How the Eruption of Thera Changed the World

Life in 1600 BC was wonderful on the island of Crete. By all accounts, the Minoans that inhabited the island enjoyed a high standard of living. Many of the problems that plagued civilizations on the mainland of Europe and Southwest Asia did not affect the Minoans. Their boarders were secure because they were the world’s most powerful navy to protect their island. Their soil was fertile and their climate mild, so food surpluses were easy to obtain. Political stability added to the strength of the Minoans. But with the eruption of a volcano on the island of Thera, all of this changed in an instant.
Volcanoes are powerful forces of nature. According to Ritter et al., volcanism is simply the manifestation of processes that occur in earth’s mantle on the surface of the earth (1). Rocks and minerals are liquefied into magma in earth’s mantle due to heat produced by extreme pressure. Weaknesses in the earth’s crust allow vents to form that allow magma to escape. This magma can emerge through the crust under the sea or on dry land. These vents will create three possible types of volcanic landforms. The type of landform is dictated by the mineral make-up of the magma that is expelled through the vent (2). Shield volcanoes, such as the Hawaiian Islands are made of magma that has low viscosity. It is mostly basalt and runs like water. Cone volcanoes are made of magma that is high in silica. The magma is sticky so it builds up making the steep sides of a cone shaped mountain. Similar to these are composite cones that are made of magma and ash. They are irregularly shaped volcanic mountains. A final landform created by volcanoes is called a caldera. This is a huge empty space in the volcanic mountain created by a massive eruption. This is a prominent feature that was created by the eruption of Thera.
The Greek island of Thera is located in the Mediterranean Sea just northeast of the island of Crete. The island is known in modern times as Santorini. The geologic shape and structure of the island is typical for volcanic islands in the Aegean and Mediterranean seas. The island was a mixture of ash and silica based materials with gentle slopes near the shoreline rising to an inland, conical peak. Thera had been slowly building for at least a million years. The current arrangement of the small islands of Santorini did not happen with just one eruption. As many as twelve eruptions over the past million years have made Santorini what it is today (3). The eruption that occurred around 1600 BC was, however, the largest of them all.
Very little is known about the timeline leading up to the massive eruption. It does appear that typical seismic and volcanic activity had warned the inhabitants of Thera. According to Burstein and Shek, there are some accounts that seem to indicate that all of the Minoans living on Thera left the island prior to the eruption (4). There is no conclusive evidence to show that the evacuations mentioned actually are referring to the Thera eruption.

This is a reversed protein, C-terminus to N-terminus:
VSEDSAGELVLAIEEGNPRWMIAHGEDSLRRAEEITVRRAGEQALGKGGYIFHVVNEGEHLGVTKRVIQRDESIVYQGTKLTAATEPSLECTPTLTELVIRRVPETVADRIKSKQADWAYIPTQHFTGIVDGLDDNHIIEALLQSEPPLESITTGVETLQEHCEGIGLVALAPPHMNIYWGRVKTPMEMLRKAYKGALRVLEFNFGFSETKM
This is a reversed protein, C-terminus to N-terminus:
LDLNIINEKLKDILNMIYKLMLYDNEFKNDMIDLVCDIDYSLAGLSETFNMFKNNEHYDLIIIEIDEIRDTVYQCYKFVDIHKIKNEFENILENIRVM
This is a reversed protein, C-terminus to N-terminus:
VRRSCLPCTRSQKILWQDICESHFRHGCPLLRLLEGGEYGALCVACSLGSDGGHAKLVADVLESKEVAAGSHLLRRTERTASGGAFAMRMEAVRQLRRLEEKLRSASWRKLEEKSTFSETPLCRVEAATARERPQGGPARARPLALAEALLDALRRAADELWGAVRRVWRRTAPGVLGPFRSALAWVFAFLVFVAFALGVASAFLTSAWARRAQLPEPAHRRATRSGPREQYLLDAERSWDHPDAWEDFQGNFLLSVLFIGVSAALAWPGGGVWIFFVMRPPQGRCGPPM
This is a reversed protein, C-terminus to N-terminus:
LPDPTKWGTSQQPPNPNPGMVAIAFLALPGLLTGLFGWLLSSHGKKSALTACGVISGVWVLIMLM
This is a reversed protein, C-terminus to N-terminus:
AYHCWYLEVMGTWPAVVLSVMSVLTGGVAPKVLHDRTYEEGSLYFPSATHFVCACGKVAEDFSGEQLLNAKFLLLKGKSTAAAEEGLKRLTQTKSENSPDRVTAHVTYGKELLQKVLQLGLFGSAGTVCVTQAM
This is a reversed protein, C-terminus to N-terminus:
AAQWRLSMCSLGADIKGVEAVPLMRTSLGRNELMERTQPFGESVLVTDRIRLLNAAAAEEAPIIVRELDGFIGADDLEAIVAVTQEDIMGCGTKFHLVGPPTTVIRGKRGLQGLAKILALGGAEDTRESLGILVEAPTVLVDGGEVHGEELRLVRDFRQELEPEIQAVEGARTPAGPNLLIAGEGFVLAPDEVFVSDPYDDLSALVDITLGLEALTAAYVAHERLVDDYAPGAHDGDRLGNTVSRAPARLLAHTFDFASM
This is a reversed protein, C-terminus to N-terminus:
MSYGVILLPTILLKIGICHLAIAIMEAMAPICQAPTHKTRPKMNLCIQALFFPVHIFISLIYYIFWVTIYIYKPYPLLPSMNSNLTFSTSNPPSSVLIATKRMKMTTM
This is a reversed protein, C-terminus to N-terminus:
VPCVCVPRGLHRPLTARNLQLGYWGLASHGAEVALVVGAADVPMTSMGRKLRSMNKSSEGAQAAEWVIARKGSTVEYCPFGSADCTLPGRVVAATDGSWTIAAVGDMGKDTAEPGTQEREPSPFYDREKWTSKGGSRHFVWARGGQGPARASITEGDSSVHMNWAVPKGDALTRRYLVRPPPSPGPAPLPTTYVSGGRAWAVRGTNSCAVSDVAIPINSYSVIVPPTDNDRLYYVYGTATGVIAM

Thera was quite possibly the greatest volcanic explosion ever (5). Other scientists estimate that is was in the top four. The affect on the culture of the Minoans was immediate and catastrophic. The first and most immediate affect on the Minoans and Crete was a massive tsunami. Scientists believe that the waves that hit Crete may have been 40 feet high and traveled at 200 miles per hour. These waves would have destroyed the powerful navy and merchant fleets of the Minoan civilization. Other ways the civilization was affected were not as immediate but were just as devastating. The aerosols emitted by the eruption of Thera changes the climate globally for many years. These aerosols acted as a filter for sunlight entering the atmosphere. As a result, the climate would have been cooler and wetter on Crete, leading to failed harvest for several years.
The demise of the Minoan civilization has long been a mystery to historians. Their Linear B script has not been translated as of yet. All historians know is that around 1600 BC their once thriving civilization began to rapidly decline. The aggressive Mycenaean’s from mainland Greece soon conquered them. The eruption of Thera appears to have played a key role in the decline of the Minoans. The massive eruption of Thera physically altered the present day island of Santorini. The large caldera flooded with seawater, creating a small archipelago instead of a single island. Some have even hypothesized that this massive eruption gave rise to the legend of Atlantis. Whether Thera is Atlantis or not may never be known, but what is indisputable is the fact that the eruption of Thera was among the most powerful in the history of the world. The eruption of the Thera volcano has given us the scarred islands of Santorini and clues about the demise of the Minoans.

Work Cited
1. Ritter, Dale F., R. Craig. Kochel, and Jerry R. Miller. Process Geomorphology. Dubuque, IA: Wm. C. Brown, 1995. Print.
2. Lutgens, Frederick K., and Edward J. Tarbuck. Essentials of Geology. Englewood Cliffs, N.J.: Prentice-Hall, 1995. Print.
3. How Volcanoes Work-Eruption of Santorini. San Diego State University, Jan. 2010. Web. Feb. 2010. .
4. Burstein, Stanley Mayer., and Richard Hon-Chun. Shek. World History. Orlando: Holt, Rinehart and Winston, 2008. Print.
5. "How The Eruption of Thera Changed the World | LiveScience." LiveScience | Science, Technology, Health &amp. Environmental News. Web. 04 Mar. 2010. .